Do, re, mi, fa, sol, la, and ti – so much more than a drink with jam and bread! While many associate solfege (aka solfa) with children’s music education, these little syllables are jam-packed with important musical information for grown-ups, too. Learn more in this Introduction to Solfege:
How far can solfege musical training take you? For many musicians, it is only used in scale work or basic ear training, which fails to unlock the full potential of solfege to develop the relative pitch. This article from Harmony Road Music talks about solfege singing and the benefits that students gain from its application.
Fixed “do” or moveable “do” are the two main solfege systems. But what does this really mean and how can you determine which one works the best for you? My Music Expert talks about the background of these two systems:
Now that you have learned all about the solfege system, are you ready to begin using it? Becoming Singers will start you off with how to practice solfege scales in singing.
Solfege will not only help the musician with their ear training and overall musical abilities, but is a very effective tool to use while transcribing music. Sing Smarter has more information about how to transcribe music, and the great benefit that solfege has in this process.
Online Collaboration Tips
Making music with others can be the most exhilarating reward of playing music. But just because you rock the practice room doesn’t mean that other musicians are going to come knocking on your door.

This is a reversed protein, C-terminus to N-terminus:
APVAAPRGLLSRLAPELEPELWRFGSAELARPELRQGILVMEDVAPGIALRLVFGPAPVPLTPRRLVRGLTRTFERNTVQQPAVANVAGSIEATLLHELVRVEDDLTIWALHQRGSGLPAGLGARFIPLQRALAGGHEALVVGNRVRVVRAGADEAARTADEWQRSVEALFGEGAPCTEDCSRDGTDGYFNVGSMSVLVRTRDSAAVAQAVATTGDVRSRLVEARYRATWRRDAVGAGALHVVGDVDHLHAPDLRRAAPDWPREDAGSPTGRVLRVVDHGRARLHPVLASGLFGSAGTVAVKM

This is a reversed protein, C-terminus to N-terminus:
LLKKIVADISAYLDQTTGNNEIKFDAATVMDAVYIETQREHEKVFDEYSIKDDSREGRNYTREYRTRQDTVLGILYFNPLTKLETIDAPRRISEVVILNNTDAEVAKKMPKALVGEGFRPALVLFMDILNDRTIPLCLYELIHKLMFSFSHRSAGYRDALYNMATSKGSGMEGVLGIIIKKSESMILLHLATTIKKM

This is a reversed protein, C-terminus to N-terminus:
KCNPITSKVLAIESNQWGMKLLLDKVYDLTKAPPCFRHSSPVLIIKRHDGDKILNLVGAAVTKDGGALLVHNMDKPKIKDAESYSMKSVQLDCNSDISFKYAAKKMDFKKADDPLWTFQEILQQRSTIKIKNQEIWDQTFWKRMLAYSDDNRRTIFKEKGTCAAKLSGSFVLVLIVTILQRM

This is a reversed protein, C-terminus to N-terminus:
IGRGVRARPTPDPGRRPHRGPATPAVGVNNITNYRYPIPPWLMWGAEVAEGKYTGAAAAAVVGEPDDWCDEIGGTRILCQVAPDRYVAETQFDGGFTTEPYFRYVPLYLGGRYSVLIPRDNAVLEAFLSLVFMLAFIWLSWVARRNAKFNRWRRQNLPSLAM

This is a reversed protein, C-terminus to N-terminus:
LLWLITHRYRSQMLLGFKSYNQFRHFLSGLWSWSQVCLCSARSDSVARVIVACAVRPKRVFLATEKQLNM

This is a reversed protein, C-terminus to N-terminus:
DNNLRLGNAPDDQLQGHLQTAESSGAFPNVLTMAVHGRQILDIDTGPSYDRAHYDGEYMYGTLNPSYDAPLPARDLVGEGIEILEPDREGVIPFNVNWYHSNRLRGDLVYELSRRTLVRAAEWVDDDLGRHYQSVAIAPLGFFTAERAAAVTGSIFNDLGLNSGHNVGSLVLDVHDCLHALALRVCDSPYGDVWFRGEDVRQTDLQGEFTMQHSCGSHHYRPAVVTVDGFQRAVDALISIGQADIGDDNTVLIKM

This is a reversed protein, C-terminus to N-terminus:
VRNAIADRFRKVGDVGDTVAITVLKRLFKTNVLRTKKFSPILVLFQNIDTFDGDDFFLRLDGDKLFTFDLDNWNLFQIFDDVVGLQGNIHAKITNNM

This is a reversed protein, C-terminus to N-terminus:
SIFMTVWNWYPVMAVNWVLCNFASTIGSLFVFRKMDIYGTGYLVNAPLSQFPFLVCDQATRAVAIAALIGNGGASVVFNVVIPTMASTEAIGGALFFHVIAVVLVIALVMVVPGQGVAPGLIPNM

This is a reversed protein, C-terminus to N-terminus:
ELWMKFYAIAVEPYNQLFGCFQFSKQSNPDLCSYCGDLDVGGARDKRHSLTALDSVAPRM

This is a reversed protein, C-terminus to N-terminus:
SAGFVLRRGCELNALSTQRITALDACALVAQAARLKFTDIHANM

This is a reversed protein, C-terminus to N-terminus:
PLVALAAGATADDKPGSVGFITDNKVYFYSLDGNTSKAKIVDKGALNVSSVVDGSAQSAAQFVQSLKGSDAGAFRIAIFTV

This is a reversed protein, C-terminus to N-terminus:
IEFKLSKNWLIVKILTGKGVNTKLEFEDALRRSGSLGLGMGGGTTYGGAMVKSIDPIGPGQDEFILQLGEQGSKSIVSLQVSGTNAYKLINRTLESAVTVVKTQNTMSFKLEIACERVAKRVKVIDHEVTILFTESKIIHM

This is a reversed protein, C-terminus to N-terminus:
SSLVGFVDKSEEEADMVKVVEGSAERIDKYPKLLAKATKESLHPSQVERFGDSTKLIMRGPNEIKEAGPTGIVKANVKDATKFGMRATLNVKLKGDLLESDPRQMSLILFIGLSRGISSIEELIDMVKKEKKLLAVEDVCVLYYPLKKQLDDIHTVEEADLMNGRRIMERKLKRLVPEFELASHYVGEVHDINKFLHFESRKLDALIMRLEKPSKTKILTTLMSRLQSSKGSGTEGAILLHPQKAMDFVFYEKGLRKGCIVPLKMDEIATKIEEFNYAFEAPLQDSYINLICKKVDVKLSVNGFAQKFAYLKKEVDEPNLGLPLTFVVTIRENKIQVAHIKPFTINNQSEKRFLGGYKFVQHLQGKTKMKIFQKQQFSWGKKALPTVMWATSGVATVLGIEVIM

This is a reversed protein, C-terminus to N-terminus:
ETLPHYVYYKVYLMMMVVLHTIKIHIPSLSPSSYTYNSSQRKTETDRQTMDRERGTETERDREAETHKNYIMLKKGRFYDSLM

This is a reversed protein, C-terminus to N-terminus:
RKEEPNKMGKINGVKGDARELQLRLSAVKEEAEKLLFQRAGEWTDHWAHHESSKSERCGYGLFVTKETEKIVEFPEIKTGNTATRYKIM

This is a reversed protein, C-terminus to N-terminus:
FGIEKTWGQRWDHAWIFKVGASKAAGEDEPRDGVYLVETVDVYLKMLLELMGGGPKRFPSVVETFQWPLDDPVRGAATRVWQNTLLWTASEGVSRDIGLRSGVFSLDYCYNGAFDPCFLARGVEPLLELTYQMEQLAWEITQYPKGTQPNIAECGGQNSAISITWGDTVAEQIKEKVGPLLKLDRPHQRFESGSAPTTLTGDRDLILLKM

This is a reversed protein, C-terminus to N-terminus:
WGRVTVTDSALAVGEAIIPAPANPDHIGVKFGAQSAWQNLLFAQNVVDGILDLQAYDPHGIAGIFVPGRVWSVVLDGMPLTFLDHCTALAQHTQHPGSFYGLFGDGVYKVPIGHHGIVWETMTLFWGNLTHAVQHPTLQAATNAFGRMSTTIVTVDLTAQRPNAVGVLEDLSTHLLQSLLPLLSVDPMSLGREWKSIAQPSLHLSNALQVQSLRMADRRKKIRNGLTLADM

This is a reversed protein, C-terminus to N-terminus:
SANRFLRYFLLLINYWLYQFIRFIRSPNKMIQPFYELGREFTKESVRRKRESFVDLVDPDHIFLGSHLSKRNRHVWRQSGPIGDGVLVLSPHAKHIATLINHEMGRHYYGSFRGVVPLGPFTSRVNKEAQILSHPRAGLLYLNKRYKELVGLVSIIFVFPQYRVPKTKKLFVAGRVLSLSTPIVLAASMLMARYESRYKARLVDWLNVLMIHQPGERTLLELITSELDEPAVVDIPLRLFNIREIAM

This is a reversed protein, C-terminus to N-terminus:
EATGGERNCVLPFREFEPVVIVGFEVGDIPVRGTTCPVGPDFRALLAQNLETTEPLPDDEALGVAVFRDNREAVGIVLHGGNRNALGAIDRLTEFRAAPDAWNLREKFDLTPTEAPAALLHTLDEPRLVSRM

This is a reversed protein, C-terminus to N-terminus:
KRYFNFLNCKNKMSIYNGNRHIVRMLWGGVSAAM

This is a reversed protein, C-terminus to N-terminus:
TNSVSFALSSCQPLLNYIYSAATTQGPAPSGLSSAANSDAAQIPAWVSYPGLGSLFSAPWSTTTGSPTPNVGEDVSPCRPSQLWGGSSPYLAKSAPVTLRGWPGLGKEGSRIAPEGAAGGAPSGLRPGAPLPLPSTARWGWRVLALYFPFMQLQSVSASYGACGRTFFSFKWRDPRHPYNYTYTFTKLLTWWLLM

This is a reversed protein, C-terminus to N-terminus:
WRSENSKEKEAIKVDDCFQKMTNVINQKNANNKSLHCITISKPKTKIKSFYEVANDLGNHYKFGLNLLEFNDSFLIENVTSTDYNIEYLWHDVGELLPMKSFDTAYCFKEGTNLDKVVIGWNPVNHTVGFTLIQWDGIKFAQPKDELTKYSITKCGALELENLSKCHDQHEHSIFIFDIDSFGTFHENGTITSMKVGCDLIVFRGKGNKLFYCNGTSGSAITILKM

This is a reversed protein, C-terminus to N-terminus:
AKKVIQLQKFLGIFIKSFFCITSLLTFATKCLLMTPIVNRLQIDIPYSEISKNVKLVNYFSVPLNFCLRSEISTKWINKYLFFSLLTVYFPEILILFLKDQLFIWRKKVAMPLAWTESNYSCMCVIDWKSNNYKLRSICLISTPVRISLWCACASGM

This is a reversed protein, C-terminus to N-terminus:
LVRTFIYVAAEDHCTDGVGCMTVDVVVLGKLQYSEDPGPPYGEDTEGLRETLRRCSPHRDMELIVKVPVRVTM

Online collaboration can make your musical dreams a reality, but holds its own special pitfalls. With a specially vetted bullpen of expert music pros, Tunedly is dedicated simplifying the process while opening up the most satisfying, high-performance collaboration experience ever. And they know from experience: no matter how digital we become, there’s no working around the people skills that make up the 5 Best Practices for Online Song Collaboration.
There are many tools that give musicians the ability to collaborate from afar, significantly more than were available only a couple of years ago. This has expanded the ease in which musicians can work and create music with other musicians all around the globe. But, what are the benefits of collaboration? Life and Death Productions explores five reasons why you should consider a musical collaboration.
On of the difficulties in online collaboration is managing who owns what part of the song(s) and making sure that proper credit is attributed. This will become especially important should royalties be realized from this project. Music Bed talks about the four types of music royalties.
The music industry has rapidly changed in the last 20 years, as consumers have moved from purchasing CDs to digital downloads and now primarily consuming music through streaming services. However, this transition hasn’t fully caught up with the artist, and many are still unaware of how they will make money from their music in these new online platforms. Spinditty may inspire you when you find out how musicians in South Korea have made money online.
We all have certain expectations for what music should sound like. These days, the amount of professional gear that is available to even the amateur musician has made understanding how to meet these expectations an even greater necessity. If you want to be taken seriously as a recording musician, you need to have a quality set up at home to record your music… but where to begin?
While there are thousands of options available, this helpful guide from Guitar Gear Finder will help you find a good starting point.
Our digital age provides fantastic opportunities – and a whole new level of skills to learn. And even with digital options like DAWs, the good old Western music notation system is unparalleled in its usefulness. And practicing solfege upgrades our inner musical software to fuel our outer musical expression. So click through this week’s Musical U posts for the nitty-gritty skills that will be the water, sun, and soil to your blossoming musical expression!